2. A device as claimed in claim 1 wherein the meter is a voltmeter calibrated in terms of the distance the ball would have travelled on the fairway.

3. A device as claimed in claim 1 wherein the resistor is a manually adjustable resistor.

4. A device as claimed in claim 1 and a further variable resistor, the meter being connected across the capacitor through said further resistor.

5. A device as claimed in claim 1, wherein the meter is a voltmeter having two indicator pointers, one pointer responding instantaneously to the voltage across the capacitor and the other pointer being moved with said one .pointer to the extent of the deflection thereof and being left in the deflected position to allow ease of reading.

6. A device as claimed in claim 5 wherein further comprising a cam operated switch; an electric motor driving the cam, the motor being coupled to said second relay and being energized in response to actuation of said second relay; and means responsive to said cam operated switch for returning said other pointer to zero after a delay determined by the cam operated switch.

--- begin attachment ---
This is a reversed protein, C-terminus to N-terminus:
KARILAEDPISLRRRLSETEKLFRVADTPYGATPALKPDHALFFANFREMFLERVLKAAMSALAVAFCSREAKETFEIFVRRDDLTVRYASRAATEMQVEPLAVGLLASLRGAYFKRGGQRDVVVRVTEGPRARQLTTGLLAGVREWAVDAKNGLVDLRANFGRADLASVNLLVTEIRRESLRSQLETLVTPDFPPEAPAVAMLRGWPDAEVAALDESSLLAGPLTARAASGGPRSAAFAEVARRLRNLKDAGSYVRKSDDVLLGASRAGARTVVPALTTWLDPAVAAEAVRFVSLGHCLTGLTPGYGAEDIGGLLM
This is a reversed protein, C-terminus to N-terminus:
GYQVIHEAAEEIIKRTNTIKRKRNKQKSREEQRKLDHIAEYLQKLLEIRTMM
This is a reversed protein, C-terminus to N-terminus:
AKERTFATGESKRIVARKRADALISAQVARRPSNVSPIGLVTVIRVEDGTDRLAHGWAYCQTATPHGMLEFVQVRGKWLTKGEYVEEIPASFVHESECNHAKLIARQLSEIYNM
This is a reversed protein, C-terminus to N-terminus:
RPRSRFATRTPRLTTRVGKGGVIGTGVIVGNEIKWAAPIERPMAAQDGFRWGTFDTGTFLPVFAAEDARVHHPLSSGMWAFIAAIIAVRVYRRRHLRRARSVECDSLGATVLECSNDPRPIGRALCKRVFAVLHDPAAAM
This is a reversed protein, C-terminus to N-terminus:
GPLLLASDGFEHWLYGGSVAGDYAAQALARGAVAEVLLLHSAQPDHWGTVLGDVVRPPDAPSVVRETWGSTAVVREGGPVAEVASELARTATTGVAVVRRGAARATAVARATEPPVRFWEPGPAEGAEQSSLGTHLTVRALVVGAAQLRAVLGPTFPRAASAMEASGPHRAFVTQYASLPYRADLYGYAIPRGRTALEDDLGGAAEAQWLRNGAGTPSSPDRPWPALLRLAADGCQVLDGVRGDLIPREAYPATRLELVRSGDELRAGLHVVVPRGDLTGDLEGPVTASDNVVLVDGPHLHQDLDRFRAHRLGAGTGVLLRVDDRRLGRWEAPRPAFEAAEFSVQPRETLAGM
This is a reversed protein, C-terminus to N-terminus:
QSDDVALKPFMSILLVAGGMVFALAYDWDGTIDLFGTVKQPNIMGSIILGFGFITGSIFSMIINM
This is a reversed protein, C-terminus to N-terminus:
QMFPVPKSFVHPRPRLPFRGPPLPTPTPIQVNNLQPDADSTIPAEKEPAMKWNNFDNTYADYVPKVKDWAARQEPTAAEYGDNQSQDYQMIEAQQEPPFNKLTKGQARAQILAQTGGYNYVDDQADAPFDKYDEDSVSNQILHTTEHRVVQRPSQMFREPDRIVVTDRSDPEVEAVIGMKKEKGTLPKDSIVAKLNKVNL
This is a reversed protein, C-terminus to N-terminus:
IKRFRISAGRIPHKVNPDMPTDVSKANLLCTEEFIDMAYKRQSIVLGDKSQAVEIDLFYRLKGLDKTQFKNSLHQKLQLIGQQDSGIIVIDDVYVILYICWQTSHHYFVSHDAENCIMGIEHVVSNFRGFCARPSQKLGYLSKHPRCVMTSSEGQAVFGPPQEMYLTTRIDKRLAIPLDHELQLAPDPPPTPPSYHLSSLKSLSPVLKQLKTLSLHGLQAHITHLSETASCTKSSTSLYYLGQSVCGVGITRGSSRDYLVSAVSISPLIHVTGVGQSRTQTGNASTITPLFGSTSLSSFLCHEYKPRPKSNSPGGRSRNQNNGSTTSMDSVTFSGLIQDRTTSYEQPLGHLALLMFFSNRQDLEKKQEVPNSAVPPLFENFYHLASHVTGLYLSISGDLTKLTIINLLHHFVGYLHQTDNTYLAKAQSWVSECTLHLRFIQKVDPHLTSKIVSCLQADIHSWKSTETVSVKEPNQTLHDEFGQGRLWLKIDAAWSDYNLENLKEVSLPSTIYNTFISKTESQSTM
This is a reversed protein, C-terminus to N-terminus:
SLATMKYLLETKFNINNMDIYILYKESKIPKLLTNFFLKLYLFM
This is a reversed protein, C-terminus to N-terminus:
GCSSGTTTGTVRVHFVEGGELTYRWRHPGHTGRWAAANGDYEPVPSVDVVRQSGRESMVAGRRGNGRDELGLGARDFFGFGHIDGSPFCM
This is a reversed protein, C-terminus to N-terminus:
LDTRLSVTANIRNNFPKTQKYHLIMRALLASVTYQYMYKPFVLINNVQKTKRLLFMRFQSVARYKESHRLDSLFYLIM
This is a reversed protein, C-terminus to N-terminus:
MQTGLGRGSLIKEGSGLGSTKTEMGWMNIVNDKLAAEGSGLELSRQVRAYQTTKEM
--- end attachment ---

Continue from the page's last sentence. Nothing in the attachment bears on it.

7. A device as claimed in claim 6 wherein further comprising a further cam operated switch, the cam of which is coupled with the aforementioned cam, the further cam operated switch being coupled to said second relay and holding said second relay actuated for a complete revolution of the cams, there being provided an indicator arranged to show when the second relay has been released from actuation and the capacitor is charged.

References Cited UNITED STATES PATENTS 1,561,225 11/192'5 Fry 324-68 1,611,716 12/1926 Brown 324-68 X 2,021,766 11/1935 Bivens 324-68 2,102,166 12/1937 Roberts 324-68 2,110,391 3/1938 Davis 324-103 2,171,183 8/1939 Lamb 324-103 X 2,177,569 10/1939 Jorgensen et al. 324-68 X 2,190,497 2/ 1940 Whitby et al 324-103 2,599,586 6/1952 Ross 324-68 2,626,312 1/1953 Clark et al 324-68 2,933,681 4/1960 Crain 324-68 RUDOLPH V. ROLINEC, Primary Examiner. P. F. WILLE, Assistant Examiner.